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Good evening, Rob. Your first challenge follows.

These challenges have nothing to do with impressing

Destry Camberwick. They are all to do with
Rob Fitzgerald impressing Rob Fitzgerald.
Challenge 1. You will enter the
Milltown’s Got Talent competition.

Introducing Rob Fitzgerald: thirteen years old and determined

to impress the new girl at school. But it’s a difficult task for a
super-shy kid who is prone to panic attacks that include vomiting,
difficulty breathing and genuine terror that can last all day.
An anonymous texter is sending Rob challenges and
they might just help. Or not.

Full of heart and humour, A Song Only I Can Hear

is a delightful and moving novel by the
award-winning author of My Life as an Alphabet.

‘Funny, heartfelt and surprising. A Song Only I Can Hear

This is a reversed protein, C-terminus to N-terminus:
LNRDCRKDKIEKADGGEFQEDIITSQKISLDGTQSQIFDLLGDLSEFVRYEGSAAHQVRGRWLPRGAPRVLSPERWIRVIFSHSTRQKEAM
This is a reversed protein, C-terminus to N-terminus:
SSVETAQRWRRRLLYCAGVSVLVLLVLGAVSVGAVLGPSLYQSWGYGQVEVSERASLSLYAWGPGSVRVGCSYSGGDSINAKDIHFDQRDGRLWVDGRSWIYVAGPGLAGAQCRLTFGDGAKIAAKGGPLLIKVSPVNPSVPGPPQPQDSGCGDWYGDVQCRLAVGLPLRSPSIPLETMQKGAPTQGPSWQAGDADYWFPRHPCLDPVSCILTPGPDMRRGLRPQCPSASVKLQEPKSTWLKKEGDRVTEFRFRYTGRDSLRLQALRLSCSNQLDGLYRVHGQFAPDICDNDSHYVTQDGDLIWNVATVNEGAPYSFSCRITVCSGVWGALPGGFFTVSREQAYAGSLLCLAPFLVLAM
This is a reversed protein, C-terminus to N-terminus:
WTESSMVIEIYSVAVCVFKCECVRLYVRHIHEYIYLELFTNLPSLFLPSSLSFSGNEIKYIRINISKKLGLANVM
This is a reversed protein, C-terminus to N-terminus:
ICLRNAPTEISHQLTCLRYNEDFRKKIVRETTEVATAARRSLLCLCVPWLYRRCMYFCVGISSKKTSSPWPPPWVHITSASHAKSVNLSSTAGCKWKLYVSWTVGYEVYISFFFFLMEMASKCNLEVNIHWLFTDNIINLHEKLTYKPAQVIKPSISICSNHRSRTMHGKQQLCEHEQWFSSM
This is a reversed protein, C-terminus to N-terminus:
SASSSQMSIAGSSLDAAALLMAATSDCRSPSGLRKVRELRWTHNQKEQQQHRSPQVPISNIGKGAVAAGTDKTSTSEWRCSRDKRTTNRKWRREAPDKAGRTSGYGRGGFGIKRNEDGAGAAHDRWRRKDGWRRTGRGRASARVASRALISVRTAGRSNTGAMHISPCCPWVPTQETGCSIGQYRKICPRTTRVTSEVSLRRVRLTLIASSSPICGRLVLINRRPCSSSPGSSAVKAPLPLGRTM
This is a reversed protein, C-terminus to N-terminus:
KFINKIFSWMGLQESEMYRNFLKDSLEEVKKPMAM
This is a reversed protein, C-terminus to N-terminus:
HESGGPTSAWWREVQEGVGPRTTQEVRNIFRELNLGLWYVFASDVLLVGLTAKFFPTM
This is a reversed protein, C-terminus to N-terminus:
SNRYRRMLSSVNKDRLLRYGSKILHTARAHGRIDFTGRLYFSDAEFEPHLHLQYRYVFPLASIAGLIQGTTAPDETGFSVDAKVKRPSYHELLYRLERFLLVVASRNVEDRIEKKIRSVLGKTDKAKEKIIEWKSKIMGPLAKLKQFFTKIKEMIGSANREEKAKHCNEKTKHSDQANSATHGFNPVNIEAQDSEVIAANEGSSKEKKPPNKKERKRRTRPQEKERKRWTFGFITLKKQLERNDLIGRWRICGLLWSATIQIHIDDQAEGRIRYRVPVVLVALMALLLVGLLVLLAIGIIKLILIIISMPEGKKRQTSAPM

is as timely as it is entertaining. A must-read.’

ISBN: 978-1-76063-083-6

Cover design: Debra Billson

Cover images: Paitoon/Shutterstock 9 781760 630836


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Stephanie Spillett
Lucy Gunner
Ira Racines

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You don’t love someone for their looks,
their clothes or their fancy car, but because
they sing a song only you can hear.
Oscar Wilde

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‘Mum,’ I said. ‘When you look at Dad, do your pupils
dilate? Is there a rush of blood to your epidermis and a
fluttering in the pit of your stomach?’
Breakfast is the perfect time for serious conversation.
A new day is starting but it’s the calm before the day’s
metaphorical storm.
Mum looked at Dad.
Descriptive note: father. Name: Alan Patrick Fitz­
gerald. Age: . . . who knows such things? Old. Not really
old, like Grandad, who is little more than a collection of
wrinkles in a nest of greyness, but averagely old. Could
be forty-­­
five. Could be fifty-­ eight. An age, I imagine,
when you’ve stopped caring how old you are. Or
possibly even remembering. Dad, at least when sitting at
the kitchen table, is a sphere on top of a sphere, like a
fleshy snowman. His head is bald and he has more chins
than standard. I sometimes get the urge to put my fingers
up his nostrils, such is the resemblance to a bowling ball,